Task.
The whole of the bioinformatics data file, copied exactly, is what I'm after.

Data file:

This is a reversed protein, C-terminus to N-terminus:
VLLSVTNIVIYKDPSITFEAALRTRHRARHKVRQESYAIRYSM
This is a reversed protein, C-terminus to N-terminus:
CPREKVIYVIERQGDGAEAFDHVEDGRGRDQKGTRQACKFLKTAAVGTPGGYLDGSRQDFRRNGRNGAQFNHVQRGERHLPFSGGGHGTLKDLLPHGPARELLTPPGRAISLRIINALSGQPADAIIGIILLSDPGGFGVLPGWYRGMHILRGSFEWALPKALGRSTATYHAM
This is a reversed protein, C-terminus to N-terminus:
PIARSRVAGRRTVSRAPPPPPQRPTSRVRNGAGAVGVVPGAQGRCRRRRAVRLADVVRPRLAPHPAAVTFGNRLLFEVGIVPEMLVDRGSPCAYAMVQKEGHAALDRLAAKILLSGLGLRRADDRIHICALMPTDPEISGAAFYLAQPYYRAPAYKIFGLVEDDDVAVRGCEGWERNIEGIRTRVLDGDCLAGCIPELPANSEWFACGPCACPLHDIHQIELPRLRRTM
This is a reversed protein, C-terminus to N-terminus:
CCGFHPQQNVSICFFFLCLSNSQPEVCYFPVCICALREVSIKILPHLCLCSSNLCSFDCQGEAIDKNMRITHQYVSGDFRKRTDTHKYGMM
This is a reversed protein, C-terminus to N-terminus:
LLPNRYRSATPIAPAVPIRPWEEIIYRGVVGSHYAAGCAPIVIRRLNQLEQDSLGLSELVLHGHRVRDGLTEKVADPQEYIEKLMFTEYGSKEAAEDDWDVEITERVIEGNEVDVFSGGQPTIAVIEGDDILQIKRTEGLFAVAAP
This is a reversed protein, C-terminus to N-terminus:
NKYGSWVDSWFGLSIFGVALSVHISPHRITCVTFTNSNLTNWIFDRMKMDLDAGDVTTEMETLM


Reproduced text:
This is a reversed protein, C-terminus to N-terminus:
VLLSVTNIVIYKDPSITFEAALRTRHRARHKVRQESYAIRYSM
This is a reversed protein, C-terminus to N-terminus:
CPREKVIYVIERQGDGAEAFDHVEDGRGRDQKGTRQACKFLKTAAVGTPGGYLDGSRQDFRRNGRNGAQFNHVQRGERHLPFSGGGHGTLKDLLPHGPARELLTPPGRAISLRIINALSGQPADAIIGIILLSDPGGFGVLPGWYRGMHILRGSFEWALPKALGRSTATYHAM
This is a reversed protein, C-terminus to N-terminus:
PIARSRVAGRRTVSRAPPPPPQRPTSRVRNGAGAVGVVPGAQGRCRRRRAVRLADVVRPRLAPHPAAVTFGNRLLFEVGIVPEMLVDRGSPCAYAMVQKEGHAALDRLAAKILLSGLGLRRADDRIHICALMPTDPEISGAAFYLAQPYYRAPAYKIFGLVEDDDVAVRGCEGWERNIEGIRTRVLDGDCLAGCIPELPANSEWFACGPCACPLHDIHQIELPRLRRTM
This is a reversed protein, C-terminus to N-terminus:
CCGFHPQQNVSICFFFLCLSNSQPEVCYFPVCICALREVSIKILPHLCLCSSNLCSFDCQGEAIDKNMRITHQYVSGDFRKRTDTHKYGMM
This is a reversed protein, C-terminus to N-terminus:
LLPNRYRSATPIAPAVPIRPWEEIIYRGVVGSHYAAGCAPIVIRRLNQLEQDSLGLSELVLHGHRVRDGLTEKVADPQEYIEKLMFTEYGSKEAAEDDWDVEITERVIEGNEVDVFSGGQPTIAVIEGDDILQIKRTEGLFAVAAP
This is a reversed protein, C-terminus to N-terminus:
NKYGSWVDSWFGLSIFGVALSVHISPHRITCVTFTNSNLTNWIFDRMKMDLDAGDVTTEMETLM